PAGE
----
470417 Engineering New Allosterically - Regulated Protein Interactions for Applications in Biotechnology

Thursday, November 17, 2016: 1:06 PM
Continental 7 (Hilton San Francisco Union Square)
Beyza Bulutoglu and Scott Banta, Department of Chemical Engineering, Columbia University, New York, NY

In nature, there are many proteins and peptides that exhibit allosteric regulation. These natively disordered proteins gain structure when they interact with other proteins or small molecules, such as ions. Using protein-engineering tools, we have investigated one of such peptide: the β-roll. This peptide is isolated from the Block V repeats-in-toxin (RTX) domain of Adenylate Cyclase from Bordetella Pertussis. It is disordered in the absence of calcium and it folds into a β-roll secondary structure composed of two parallel β-sheet faces upon binding to Ca++ ions. This way, the peptide can transition between its unfolded state and the β-roll structure in a reversible way. We have utilized the allosteric regulation of this domain as a tool to engineer new protein-protein interactions. In its folded state, the peptide has two faces, serving as binding surfaces available for interaction with other proteins. Each beta strand in the β-roll face has two residues with solvent exposed side chains. Our work involves alteration of the residues, which form these faces upon calcium binding, via combinatorial protein design techniques.

We evaluated the potential of this peptide as a cross-linker for hydrogel formation. We showed that calcium dependent hydrogel formation can be achieved by designing the two faces of the folded beta helix to contain leucine residues. When there is no calcium, β-roll domains remain unstructured, delocalizing the leucine rich patches. After calcium binding, the β-roll folds and the leucine rich faces are exposed creating a hydrophobic driving force for self-assembly1. We created various constructs where we used the leucine rich β-roll mutant as a hydrogel building block. In addition, we showed that this peptide can serve as a new scaffold for biomolecular recognition. We randomized the amino acid residues on one of the beta sheet forming faces and selected mutants, which demonstrated an affinity for various targets, including lysozyme. Isothermal titration calorimetry (ITC) was utilized to quantitatively determine the thermodynamic parameters of interactions in solution between the mutants and their target. In the case of the lysozyme library, we achieved sub-micromolar / mid-nanomolar (0.52μM - 63nM) dissociation constants. We also performed affinity chromatography experiments and showed that the best mutant is capable of capturing its target, in the presence of calcium2. The reversibility of the calcium binding allows for the engineered molecular recognition to be controllable. The captured target is easily eluted upon removal of the calcium ions. This will be of great interest in the bio-separation area as well as other areas of biotechnology, where binding events can be easily and reversibly controlled.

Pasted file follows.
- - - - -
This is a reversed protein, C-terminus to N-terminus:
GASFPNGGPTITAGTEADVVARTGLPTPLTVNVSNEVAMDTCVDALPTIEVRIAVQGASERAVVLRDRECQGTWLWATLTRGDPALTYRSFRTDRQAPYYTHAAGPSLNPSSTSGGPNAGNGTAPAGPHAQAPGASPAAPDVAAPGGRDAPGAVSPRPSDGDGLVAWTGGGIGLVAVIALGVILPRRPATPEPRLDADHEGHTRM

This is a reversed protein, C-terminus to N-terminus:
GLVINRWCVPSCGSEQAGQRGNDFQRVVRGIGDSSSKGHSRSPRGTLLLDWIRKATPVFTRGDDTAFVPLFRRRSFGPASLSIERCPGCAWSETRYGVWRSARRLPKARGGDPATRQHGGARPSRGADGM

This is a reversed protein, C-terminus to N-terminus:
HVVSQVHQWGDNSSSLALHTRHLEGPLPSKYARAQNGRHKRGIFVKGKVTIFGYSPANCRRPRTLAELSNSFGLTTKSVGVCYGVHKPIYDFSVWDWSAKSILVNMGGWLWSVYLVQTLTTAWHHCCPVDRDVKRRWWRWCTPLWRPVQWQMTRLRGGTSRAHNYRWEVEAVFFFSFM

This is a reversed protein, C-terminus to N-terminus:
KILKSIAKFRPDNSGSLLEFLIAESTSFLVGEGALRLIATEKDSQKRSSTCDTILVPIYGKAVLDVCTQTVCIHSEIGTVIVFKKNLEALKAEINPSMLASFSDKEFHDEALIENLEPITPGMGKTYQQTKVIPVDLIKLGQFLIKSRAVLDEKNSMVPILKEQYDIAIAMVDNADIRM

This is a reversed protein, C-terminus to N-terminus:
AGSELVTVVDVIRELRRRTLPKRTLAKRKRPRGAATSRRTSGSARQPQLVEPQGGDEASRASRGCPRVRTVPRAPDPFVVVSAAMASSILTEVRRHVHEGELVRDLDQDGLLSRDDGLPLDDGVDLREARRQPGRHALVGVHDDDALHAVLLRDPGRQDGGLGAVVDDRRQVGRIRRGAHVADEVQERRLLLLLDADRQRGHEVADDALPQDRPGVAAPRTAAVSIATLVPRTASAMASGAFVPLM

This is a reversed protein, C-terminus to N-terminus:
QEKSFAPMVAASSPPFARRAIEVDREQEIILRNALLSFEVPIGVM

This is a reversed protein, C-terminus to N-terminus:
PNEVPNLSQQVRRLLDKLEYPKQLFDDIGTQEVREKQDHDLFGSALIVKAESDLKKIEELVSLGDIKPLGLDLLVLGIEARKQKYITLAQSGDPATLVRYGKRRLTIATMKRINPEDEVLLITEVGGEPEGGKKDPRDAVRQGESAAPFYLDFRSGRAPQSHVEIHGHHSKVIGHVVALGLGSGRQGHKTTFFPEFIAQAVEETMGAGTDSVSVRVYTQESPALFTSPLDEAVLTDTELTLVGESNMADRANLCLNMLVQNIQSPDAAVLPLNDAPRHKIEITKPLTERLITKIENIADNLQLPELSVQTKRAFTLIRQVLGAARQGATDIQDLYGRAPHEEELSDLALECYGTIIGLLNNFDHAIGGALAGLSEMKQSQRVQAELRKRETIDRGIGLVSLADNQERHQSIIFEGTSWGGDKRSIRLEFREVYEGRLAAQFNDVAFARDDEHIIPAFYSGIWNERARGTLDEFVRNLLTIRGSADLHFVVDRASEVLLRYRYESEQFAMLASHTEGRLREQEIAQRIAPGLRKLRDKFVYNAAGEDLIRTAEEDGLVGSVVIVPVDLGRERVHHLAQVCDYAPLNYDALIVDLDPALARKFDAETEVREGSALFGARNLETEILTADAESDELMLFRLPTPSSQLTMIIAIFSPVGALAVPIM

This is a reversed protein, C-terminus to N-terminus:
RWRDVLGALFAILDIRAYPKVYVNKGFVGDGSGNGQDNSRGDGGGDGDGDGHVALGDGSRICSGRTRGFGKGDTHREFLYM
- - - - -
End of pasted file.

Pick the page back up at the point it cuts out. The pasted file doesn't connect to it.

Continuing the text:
References:

  1. K. Dooley, B. Bulutoglu and S. Banta, Doubling the cross-linking interface of a rationally-designed beta roll peptide for calcium-dependent proteinaceous hydrogel formation. Biomacromolecules, 2014, 15(10): 3617-3624.
  2. B. Bulutoglu, K. Dooley, M. Blenner and S. Banta, Catch & Release: Fishing for target proteins with an evolved β-roll peptide exhibiting allosteric regulation, submitted.

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